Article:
A Back Cove 37 may be March and Lorry Young’s last boat.
You start out small in a skiff or a runabout, exploring the local waters: the river, the bays and the coves close to home. But there’s always the lure of a more distant shore, a farther horizon — and a larger vessel to get there. Stepping up to your first “big boat” brings the promise of longer cruises and new destinations.
March and Lorry Young began their boating lives with a 6-year-old MFG runabout they bought in 1982. “We liked to cruise and explore the backwaters of the Connecticut River,” says March Young, 67, a retired aerospace engineer. “The MFG tasted salt water on our annual trips to Saybrook Point Marina and a trip to Niantic” on Long Island Sound.
In 2005, the couple bought their first “big boat” — a 1999 Sea Ray 290 Sundancer that expanded their cruising grounds beyond Long Island Sound to Newport, Rhode Island, and Jersey City, New Jersey, where they’d tie up at Liberty Landing Marina.
Four years ago, they traded the Sea Ray for a Back Cove 37, which has gotten them to Northeast Harbor in Down East Maine. Plans are in the works for a cruise down to the Chesapeake aboard the single- stateroom, Mainebuilt, hardtop cruiser.
They found the Back Cove — and its owner — in Portland, Connecticut, at a 2013 Petzold’s Marine Center seminar on longdistance cruising. As they listened to the speaker talk about his boat, the couple realized they were looking for just such a craft.
“We concluded that his boat [ the Back Cove 37] could be just the boat we were looking for, as it satisfied all the items on the next-boat wish list,” Young says. “The galley had to be at the same level as the saloon, the table in the saloon had to be flat and level, and the boat had to be diesel-powered and had to have autopilot capability.”
The Back Cove went on the market in August that year — for one day. “We snapped it up,” Young says. The couple swapped their Sea Ray for the Back Cove. “[Petzold’s Marine] facilitated the trade and essentially made the transaction very easy.”
The Youngs keep the boat on the Connecticut River at Cromwell, Connecticut, 30 nautical miles from the mouth at Saybrook Point. “We do enjoy the river for its natural beauty, wildlife and the benefit of freshwater [engine] flush- outs,” Young says. “We also raft up with our boating friends around the river’s islands. Nott Island [in Essex] is a popular location to raft up with others.”
The Back Cove has a single 600-hp Cummins diesel, a change from the twin gas V-8s that powered the Sea Ray. “We had some concern about the single-engine propulsion,” Young says. “However, when you start thinking
about all the single-engine diesel boats out there, you quickly get over the concern.”
The Cummins is a good match for the 12,000-pound boat. Average fuel consumption is about 1.25 nmpg, Young says. Cruising speed is 21 to 22 knots at 2,300 to 2,500 rpm.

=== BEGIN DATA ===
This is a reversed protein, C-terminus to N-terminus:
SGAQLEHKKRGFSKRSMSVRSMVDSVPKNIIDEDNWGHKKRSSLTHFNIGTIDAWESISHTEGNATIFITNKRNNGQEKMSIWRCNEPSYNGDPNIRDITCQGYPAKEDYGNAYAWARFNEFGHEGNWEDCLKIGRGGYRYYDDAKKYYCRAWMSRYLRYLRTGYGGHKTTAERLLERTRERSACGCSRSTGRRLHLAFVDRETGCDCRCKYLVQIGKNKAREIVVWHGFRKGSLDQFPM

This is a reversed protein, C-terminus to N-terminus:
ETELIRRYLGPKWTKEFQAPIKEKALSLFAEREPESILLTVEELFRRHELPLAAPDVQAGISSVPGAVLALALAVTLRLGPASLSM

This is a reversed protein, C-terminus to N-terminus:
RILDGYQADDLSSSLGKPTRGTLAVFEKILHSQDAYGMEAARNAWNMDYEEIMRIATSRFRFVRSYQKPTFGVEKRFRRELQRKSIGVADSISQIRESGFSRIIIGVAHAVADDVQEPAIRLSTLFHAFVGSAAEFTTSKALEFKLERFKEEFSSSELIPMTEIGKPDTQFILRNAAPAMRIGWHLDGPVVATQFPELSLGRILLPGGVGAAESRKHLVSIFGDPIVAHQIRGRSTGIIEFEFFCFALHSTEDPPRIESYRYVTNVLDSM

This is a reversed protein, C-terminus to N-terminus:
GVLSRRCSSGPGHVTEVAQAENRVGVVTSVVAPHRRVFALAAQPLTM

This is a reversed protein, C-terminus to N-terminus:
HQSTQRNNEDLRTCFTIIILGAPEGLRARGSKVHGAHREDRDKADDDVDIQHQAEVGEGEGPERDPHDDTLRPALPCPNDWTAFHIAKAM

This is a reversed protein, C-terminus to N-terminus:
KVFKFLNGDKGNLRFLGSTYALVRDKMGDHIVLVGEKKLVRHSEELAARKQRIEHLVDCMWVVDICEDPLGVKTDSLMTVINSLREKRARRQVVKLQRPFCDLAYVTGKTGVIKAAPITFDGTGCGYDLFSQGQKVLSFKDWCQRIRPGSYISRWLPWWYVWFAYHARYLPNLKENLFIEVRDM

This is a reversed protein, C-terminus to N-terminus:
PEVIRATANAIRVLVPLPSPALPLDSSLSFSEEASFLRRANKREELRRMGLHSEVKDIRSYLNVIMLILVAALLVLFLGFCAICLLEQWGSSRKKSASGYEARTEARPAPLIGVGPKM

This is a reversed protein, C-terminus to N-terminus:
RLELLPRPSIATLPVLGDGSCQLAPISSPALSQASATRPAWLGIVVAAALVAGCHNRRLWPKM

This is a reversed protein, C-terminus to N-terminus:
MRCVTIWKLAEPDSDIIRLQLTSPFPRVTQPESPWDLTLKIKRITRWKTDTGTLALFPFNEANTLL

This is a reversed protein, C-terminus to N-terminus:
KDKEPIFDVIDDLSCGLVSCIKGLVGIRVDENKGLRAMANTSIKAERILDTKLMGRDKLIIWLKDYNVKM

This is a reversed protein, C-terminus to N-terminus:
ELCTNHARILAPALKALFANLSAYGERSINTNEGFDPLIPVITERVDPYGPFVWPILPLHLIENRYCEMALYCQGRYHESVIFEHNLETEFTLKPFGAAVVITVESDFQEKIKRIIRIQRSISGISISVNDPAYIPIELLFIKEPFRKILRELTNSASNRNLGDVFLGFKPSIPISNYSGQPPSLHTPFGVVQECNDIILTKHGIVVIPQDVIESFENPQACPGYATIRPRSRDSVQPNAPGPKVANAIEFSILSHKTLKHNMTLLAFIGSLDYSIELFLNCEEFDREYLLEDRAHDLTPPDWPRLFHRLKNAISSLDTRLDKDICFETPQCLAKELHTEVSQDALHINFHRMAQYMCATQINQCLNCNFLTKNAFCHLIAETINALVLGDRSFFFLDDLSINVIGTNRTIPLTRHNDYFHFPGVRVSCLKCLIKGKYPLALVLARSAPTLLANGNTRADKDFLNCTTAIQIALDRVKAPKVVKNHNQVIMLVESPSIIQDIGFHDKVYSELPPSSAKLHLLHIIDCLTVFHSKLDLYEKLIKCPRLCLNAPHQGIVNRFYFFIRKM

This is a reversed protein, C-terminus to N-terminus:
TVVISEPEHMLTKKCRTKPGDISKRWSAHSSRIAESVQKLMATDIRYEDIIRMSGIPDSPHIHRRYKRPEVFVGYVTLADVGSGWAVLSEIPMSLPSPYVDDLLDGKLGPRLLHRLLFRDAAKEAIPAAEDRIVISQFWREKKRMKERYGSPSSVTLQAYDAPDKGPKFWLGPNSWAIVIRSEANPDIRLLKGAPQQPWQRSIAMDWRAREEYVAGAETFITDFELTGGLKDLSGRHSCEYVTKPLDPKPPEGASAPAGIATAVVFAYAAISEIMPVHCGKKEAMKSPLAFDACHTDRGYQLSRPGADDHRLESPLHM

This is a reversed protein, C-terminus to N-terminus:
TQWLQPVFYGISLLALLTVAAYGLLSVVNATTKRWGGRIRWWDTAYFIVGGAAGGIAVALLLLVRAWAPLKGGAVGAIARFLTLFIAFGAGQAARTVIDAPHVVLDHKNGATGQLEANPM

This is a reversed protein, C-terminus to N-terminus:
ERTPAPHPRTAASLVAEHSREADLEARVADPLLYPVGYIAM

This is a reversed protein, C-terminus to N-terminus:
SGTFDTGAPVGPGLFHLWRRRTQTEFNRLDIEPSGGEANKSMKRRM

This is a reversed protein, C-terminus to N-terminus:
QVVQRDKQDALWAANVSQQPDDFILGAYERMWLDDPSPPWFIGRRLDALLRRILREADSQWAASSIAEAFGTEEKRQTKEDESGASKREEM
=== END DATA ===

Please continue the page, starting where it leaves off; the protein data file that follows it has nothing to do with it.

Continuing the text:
The modified-vee hull makes for reliable handling, Young adds. “The hull’s flare separates the water nicely in high seas,” he says, recalling a trip out of Narragansett Bay. “We had a southwest wind and an incoming sea, and the ride was not for everyone, but the boat handled it well.” The boat also maneuvers well when necessary; Young found that out while dodging lobster pots in Maine.
The Back Cove carries two Furuno NavNet 3D multifunction displays, autopilot and AIS. “The left-side MFD is dedicated to the raster chart for navigation in front of my wife, Lorry,” Young says. “The right- side MFD is dedicated to radar. Both displays include pertinent data blocks like depth, heading, lat/lon, speed and time.”
The Youngs owned the MFG for a good many years and kept the Sea Ray for eight sea- sons. They’ve had the Back Cove for four years — and counting. “We have no desire to move to a larger or a smaller boat,” Young says. “The Back Cove 37 works well for the two of us.”
PowerBoat Guide calls the Back Cove 37 “an economical, low- maintenance luxury yacht … in the Down East tradition.” The 8-year-old model is built in Rockland, Maine, using vacuum- infusion technology. The foam-cored, modified-vee hull (16 degrees of transom deadrise) has high freeboard all around and a gentle sheer. There’s room on the foredeck for working lines, and the bow rail extends well aft for safety.
The saloon/wheelhouse (with sliding entrance doors) has side windows, and the triple-pane windshield gives good visibility to the starboard-side helm station. The galley is up, to port, equipped with all the cruising amenities. There’s an L-shaped dinette and additional seating in the saloon aft.
The cockpit has cushioned corner seating, and a transom door leads to the swim platform. The master stateroom is forward with an island berth and an adjacent head compartment with shower. An amidships stateroom is to starboard with a berth for two. The standard 480-hp Cummins diesel delivers a 24- to 25- mph top speed; the 600- hp model ups that number to 30 mph.
Lorry and March Young